We mentioned this is best in warm area. So if you live in an area where the air temperature is in the Upper 80s 90s, or higher, such as the Central Valley of California, the deserts or other inland areas of California, or wherever you may happen to be summertime is the best time to do this. If you live in the cooler coastal areas of many parts of California, they have what they call the San Francisco summer, which is usually the month of September where it's not so much it gets hot, but at least it's not foggy, and that would be their best opportunity along the coast to try some solarization

Steve Zien :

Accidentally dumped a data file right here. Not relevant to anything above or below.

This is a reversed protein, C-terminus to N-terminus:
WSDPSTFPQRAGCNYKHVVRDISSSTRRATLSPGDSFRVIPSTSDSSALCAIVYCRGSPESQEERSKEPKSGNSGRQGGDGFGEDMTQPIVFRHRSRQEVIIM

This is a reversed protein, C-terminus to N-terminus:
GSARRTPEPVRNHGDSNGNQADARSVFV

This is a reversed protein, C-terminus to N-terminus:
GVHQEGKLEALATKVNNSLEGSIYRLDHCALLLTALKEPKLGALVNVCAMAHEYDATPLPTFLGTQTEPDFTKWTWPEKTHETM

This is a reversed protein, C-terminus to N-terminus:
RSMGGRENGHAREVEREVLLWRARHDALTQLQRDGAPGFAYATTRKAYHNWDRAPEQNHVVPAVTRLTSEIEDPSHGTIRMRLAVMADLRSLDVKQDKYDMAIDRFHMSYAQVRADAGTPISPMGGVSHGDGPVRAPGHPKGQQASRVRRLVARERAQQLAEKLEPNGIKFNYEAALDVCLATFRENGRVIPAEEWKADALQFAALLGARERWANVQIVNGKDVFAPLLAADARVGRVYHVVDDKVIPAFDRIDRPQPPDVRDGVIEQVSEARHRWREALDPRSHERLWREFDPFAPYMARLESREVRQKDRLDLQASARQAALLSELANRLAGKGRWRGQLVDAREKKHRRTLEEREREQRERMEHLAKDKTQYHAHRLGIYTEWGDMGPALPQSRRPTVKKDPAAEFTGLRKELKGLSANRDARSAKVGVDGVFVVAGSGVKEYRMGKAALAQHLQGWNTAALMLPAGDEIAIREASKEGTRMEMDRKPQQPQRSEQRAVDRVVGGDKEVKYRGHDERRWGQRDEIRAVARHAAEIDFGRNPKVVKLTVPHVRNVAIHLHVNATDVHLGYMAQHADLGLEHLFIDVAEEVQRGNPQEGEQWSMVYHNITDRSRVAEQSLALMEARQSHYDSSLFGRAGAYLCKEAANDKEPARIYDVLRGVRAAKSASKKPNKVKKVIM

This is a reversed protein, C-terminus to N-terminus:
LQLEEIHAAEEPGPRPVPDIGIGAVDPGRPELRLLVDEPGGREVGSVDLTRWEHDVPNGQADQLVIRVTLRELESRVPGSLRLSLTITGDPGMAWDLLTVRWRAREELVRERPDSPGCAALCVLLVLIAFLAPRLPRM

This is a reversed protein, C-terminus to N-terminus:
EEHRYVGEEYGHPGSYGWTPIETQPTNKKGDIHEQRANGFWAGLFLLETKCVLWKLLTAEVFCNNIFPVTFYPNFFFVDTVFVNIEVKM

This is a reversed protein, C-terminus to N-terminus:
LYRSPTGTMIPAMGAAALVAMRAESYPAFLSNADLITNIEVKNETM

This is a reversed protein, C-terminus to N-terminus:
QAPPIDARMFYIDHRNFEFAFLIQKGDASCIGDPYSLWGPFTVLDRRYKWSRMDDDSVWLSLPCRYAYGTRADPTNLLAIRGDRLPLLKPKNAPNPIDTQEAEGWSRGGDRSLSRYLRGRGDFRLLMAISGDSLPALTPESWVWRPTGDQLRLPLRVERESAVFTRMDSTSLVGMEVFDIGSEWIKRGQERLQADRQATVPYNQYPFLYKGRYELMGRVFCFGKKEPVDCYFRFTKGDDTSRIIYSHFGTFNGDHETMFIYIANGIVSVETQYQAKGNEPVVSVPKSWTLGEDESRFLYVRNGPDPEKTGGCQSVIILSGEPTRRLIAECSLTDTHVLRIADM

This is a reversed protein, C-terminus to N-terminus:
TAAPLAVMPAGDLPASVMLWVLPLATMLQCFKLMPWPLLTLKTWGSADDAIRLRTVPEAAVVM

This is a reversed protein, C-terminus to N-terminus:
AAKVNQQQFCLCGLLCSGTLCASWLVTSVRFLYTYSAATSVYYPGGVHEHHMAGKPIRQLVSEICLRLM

Yeah, I mean we air temperature is not quite as critical as the sun being high. So most of the sunlight goes right in through the plastic instead of bouncing off, and then it'd be sunny.

Farmer Fred :

Now, one thing I did not know, and I'd be willing to try it sometime is solarizing soil in containers that it's been shown to be effective for disinfesting small amounts of moist containerized soil, such as in cold frames, but you could do it in buckets too.

Steve Zien :

Yeah. I mean, you know, buckets, it would probably work as well. Yeah, I'm thinking. And yeah, I think we raised beds, I think it would work really well. Again, you would, you would want to dig a trench around the outside of that raised bed soil so that you can bury that into the edges so that you cover the entire area and just rake it level first, and give it some good irrigation and it'll do the job.

Farmer Fred :

All right. soil solarization works in many many climates. Could you use soil solarization in your home state of Wisconsin?

Steve Zien :